InvestYour 20’s are the best time to begin investing your money

It’s true that millennials have a tendency to want to put their money toward anything instead of socking it away — from clothing to concerts to a night out. In fact, only 28 percent of millennials believe that long-term investing is an important path to success, compared to 52 percent of non-millennials, according to a UBS report. But the truth is, your twenties might be the best time to begin investing money.

“The sooner you start saving and investing, the easier it is on your budget,” says Carrie Schwab-Pomerantz, president of the Charles Schwab Foundation. “The sooner you start, the less you have to save because you have time on your side.” That’s because money invested throughout your 20s will continue to gain interest. Think of it this way: Investing a mere dollar at age 25 could be more than five times as valuable as doing so at age 45.

So how can you start investing? It might be easier than you think. Take these first steps and you’ll be on your way to meet your retirement goals:

 

1. Evaluate your current financial situation. It’s important to not jump right into investing if you can’t afford to do so — that won’t help anybody.

“If you don’t have at least three to six months’ [income] in a cash reserve account, I don’t think you should start investing,” says Dominique Broadway, a financial planner, personal finance coach and founder of Finances Demystified and the Social Money Tour. “You don’t want to lose your cash cushion or emergency fund.” So if that’s the case, save up a reserve and then take on investing.

 

2. Put away 10 percent of each paycheck. Or as much as you can. The key here isn’t so much about what amount to put away but rather understanding to do it now, because time is on your side. Even if you’re just setting aside 5 percent of each paycheck, the amount, over time, will blossom into a good-sized amount in retirement.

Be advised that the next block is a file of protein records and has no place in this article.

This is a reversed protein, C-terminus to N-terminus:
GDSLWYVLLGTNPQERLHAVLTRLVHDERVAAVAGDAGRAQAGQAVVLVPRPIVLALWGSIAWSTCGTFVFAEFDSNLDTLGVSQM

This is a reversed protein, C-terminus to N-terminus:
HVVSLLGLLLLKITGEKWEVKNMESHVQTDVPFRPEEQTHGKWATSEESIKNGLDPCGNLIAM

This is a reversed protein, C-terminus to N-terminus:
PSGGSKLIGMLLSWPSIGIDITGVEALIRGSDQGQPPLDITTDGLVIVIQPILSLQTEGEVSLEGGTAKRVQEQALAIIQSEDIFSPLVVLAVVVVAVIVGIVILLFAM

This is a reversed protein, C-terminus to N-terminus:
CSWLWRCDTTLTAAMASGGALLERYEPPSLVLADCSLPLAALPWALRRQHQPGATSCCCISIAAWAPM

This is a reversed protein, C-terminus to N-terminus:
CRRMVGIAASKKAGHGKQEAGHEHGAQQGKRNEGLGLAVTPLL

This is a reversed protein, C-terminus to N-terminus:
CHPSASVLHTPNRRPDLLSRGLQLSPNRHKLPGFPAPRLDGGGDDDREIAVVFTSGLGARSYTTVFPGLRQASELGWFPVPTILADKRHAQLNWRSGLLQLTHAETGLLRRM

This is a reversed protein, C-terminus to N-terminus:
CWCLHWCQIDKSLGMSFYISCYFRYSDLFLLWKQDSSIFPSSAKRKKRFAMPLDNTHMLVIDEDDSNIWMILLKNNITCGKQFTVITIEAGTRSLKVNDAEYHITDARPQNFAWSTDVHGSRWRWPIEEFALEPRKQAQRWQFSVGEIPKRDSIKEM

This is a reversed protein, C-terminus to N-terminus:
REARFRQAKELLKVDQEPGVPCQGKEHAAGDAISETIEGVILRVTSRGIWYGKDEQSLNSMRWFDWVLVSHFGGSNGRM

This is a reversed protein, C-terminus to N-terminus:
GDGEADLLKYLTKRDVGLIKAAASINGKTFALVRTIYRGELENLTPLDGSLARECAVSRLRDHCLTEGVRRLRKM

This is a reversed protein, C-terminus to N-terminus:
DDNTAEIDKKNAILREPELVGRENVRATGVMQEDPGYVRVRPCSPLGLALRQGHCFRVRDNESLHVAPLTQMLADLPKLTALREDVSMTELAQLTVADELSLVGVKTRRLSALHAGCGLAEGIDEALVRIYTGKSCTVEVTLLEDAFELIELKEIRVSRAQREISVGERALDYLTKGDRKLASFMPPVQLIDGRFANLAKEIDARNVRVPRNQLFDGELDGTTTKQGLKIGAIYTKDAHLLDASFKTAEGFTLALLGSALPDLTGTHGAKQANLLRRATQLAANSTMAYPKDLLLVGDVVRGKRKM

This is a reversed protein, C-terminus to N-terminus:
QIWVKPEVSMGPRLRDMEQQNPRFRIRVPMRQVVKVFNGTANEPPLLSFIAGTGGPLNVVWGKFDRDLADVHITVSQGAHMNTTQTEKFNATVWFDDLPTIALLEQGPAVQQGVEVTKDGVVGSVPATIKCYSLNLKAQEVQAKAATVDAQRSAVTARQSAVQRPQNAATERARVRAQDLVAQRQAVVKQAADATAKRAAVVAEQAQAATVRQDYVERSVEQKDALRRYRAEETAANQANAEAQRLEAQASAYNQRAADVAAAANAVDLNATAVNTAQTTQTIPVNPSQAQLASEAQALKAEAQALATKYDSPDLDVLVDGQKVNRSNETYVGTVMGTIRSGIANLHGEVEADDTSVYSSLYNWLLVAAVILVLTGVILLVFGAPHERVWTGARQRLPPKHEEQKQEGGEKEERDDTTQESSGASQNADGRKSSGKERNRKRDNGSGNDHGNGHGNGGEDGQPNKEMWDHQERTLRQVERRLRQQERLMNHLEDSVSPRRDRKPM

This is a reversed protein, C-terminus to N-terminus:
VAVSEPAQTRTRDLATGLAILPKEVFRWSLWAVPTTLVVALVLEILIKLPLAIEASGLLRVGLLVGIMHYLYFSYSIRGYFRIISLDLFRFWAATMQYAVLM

“Building habits, especially in your 20’s, is so important for long-term success,” says John Deyeso, a certified financial planner.


3. Start a 401(k) or IRA. Many jobs offer a 401(k), and if yours does, you’ll definitely want to take advantage. A 401(k) allows employees to contribute a percentage of their paychecks tax free. Try to invest as much as you can into a 401(k), and take advantage of whatever your company will match. If you don’t have access to a 401(k), you can open an IRA. It’s important to open one of these accounts in your 20’s. In your 30’s, you can contribute twice as much and still not have as much as if you’d started in your 20’s.

“Every $1,000 saved in your mid-20’s grows to over $10,000 at retirement, assuming 6 percent growth every year. But waiting until your mid-30’s means that same $1,000 will only grow to $6,000,” explains Shane Leonard, a chartered financial analyst and the CEO at Stockflare.

 

4. Don’t be afraid of risks. When you’re young, you can risk jumping at every opportunity and not having them work out, because it gives you more leeway for a reward later in life.

“You may need to take risks when you’re younger,” says Erin Baehr, author of “Growing Up and Saving Up.” “You may take one job over another and find it doesn’t work out. But when you’re younger, you have the ability to do that. And then that can parlay into a bigger return down the road.”

 

 

Investing early should pay major dividends in the future. Any questions? Leave a comment below or stop by your local Community 1st Credit Union location to speak with one of our representatives today.

 

Until Next Time,

Jessica M.

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